DUBUQUE, Iowa (KWWL) ----- The COVID-19 curve is refusing to go down in Dubuque, creating cause for concern among county health officials.
After a surge in cases of COVID-19 among young people during September, Dubuque remains a COVID-19 'red zone.' The county's 14-day positivity rate sits at 14.4% Tuesday.
At last night's Board of Supervisors meeting, the topic of a county0wide mask mandate resurfaced, despite such a measure failing about a month ago.
County health officials cite a new study of COVID hot-spots, with findings on on why young adults (aged 19-24) are taking fewer precautions than necessary.
The CDC published a study from the Center for Infectious Disease Reasearch and Policy, finding that an average of 31 days before a location is flagged as a 'hot spot,' there's typically an increase of COVID-19 cases among young people.
"These young adults also stated their decisions were based on their belief that their own personal health would not suffer severe consequences," said Mary Rose Corrigan, public health expert with the City of Dubuque.
A number of additional factors such as peer pressure factor in.
"Just because young adults don't typically suffer serious illness or health effects from COVID-19, doesn't mean they shouldn't take it seriously and do their part to prevent the spread," said Corrigan. "We are now seeing increases in the 40-70 year olds, through September and continuing into October."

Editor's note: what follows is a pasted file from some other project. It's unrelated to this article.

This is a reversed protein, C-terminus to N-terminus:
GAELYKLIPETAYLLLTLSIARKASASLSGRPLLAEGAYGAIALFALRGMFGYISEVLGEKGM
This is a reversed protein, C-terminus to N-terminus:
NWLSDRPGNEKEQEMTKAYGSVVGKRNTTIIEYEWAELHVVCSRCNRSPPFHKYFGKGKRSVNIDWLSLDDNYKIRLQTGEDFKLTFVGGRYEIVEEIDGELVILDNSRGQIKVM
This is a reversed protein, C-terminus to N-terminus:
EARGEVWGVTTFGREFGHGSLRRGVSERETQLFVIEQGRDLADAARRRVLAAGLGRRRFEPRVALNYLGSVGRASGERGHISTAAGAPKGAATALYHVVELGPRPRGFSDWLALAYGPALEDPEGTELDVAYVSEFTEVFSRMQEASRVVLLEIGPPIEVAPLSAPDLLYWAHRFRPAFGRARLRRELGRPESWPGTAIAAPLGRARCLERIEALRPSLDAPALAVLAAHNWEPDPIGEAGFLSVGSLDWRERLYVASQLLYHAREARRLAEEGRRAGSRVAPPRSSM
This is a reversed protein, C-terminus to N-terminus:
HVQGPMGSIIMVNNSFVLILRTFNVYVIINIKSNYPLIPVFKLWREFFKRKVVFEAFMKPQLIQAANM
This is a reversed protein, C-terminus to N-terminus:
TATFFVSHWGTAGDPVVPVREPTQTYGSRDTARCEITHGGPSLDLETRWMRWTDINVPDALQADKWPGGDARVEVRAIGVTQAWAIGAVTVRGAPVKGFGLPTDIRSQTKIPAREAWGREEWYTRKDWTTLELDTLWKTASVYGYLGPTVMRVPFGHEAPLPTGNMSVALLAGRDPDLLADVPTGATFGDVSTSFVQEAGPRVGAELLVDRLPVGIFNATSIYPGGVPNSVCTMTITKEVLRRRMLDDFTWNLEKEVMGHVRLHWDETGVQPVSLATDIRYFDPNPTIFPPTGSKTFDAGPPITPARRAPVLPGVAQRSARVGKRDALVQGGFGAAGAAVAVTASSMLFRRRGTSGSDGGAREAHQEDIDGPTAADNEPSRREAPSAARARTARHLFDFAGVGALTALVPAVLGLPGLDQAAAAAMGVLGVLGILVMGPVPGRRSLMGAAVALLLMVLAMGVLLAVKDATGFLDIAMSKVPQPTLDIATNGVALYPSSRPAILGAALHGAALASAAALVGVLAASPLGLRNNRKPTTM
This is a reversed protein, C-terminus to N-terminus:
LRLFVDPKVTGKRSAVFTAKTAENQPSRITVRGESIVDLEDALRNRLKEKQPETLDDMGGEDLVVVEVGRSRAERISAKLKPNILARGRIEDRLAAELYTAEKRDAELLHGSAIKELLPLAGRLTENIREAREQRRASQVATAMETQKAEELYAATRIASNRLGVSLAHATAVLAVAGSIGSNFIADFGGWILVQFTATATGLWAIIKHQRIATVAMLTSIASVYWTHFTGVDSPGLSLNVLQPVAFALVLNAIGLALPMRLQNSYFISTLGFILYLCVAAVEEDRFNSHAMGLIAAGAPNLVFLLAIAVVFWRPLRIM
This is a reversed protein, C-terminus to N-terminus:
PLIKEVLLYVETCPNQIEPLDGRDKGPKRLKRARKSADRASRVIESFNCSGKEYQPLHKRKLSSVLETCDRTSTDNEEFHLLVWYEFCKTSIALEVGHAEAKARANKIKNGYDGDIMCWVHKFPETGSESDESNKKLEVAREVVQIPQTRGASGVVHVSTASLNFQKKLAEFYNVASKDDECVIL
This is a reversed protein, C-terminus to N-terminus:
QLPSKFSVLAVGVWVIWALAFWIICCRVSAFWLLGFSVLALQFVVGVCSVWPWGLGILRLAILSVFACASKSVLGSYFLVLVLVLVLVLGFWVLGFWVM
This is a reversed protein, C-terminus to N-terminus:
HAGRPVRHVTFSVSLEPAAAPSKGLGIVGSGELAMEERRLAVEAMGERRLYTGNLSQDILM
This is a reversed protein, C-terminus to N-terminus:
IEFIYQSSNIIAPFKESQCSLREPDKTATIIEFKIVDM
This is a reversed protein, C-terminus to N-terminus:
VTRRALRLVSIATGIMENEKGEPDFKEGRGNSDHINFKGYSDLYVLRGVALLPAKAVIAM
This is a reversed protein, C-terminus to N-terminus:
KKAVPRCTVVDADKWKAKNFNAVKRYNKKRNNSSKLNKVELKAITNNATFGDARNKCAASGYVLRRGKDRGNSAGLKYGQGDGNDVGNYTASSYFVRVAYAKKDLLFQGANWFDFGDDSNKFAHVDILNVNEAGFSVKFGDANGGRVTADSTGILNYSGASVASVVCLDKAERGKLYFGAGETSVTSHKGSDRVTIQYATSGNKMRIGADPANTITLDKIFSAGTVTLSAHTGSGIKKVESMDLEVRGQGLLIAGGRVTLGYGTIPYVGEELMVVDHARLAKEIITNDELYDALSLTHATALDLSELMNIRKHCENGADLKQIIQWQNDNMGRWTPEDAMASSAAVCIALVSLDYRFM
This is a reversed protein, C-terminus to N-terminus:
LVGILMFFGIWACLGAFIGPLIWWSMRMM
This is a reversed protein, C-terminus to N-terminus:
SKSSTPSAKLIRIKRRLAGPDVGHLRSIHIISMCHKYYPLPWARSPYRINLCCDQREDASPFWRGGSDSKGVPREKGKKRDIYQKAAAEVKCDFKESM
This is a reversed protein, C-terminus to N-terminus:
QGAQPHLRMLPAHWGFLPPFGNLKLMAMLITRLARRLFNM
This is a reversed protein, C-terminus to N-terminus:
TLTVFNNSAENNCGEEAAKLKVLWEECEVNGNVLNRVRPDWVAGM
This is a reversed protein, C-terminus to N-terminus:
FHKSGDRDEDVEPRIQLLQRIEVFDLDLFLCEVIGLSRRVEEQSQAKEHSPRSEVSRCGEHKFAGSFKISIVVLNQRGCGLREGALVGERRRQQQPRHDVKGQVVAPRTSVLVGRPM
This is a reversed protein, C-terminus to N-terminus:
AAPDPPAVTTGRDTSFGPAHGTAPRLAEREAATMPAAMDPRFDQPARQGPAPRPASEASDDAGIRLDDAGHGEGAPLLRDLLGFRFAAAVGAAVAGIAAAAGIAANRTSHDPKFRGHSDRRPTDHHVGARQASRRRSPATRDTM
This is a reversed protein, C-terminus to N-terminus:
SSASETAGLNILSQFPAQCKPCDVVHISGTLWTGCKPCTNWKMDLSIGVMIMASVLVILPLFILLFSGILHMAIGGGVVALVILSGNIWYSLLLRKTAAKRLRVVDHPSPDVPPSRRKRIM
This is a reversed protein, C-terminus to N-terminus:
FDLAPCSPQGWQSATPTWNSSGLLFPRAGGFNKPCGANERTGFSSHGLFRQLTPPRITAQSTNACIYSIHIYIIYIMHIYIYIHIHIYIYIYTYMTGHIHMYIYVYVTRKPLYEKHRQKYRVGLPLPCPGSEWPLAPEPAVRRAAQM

At 14.4%, the county-wide positivity rate is just below the 15% threshold
which the Governor says is needed before schools can pursue waivers for online learning.
For now, Dubuque Community Schools are experiencing a low case count compared to the county, with 8 active cases among students, and 7 among staff.
District leaders say they're keeping that mix of online and in person classes for now --- while looking to bring more students back into the classroom sooner rather than later.
Superintendent Stan Rheingans says there are concerns about the viability of continually funding online and hybrid models if they continue into the start of the next calendar year. Rhenigans has said that even if the district does return to full-time, in-person learning, they will likely allow students who want to learn virtually to do so.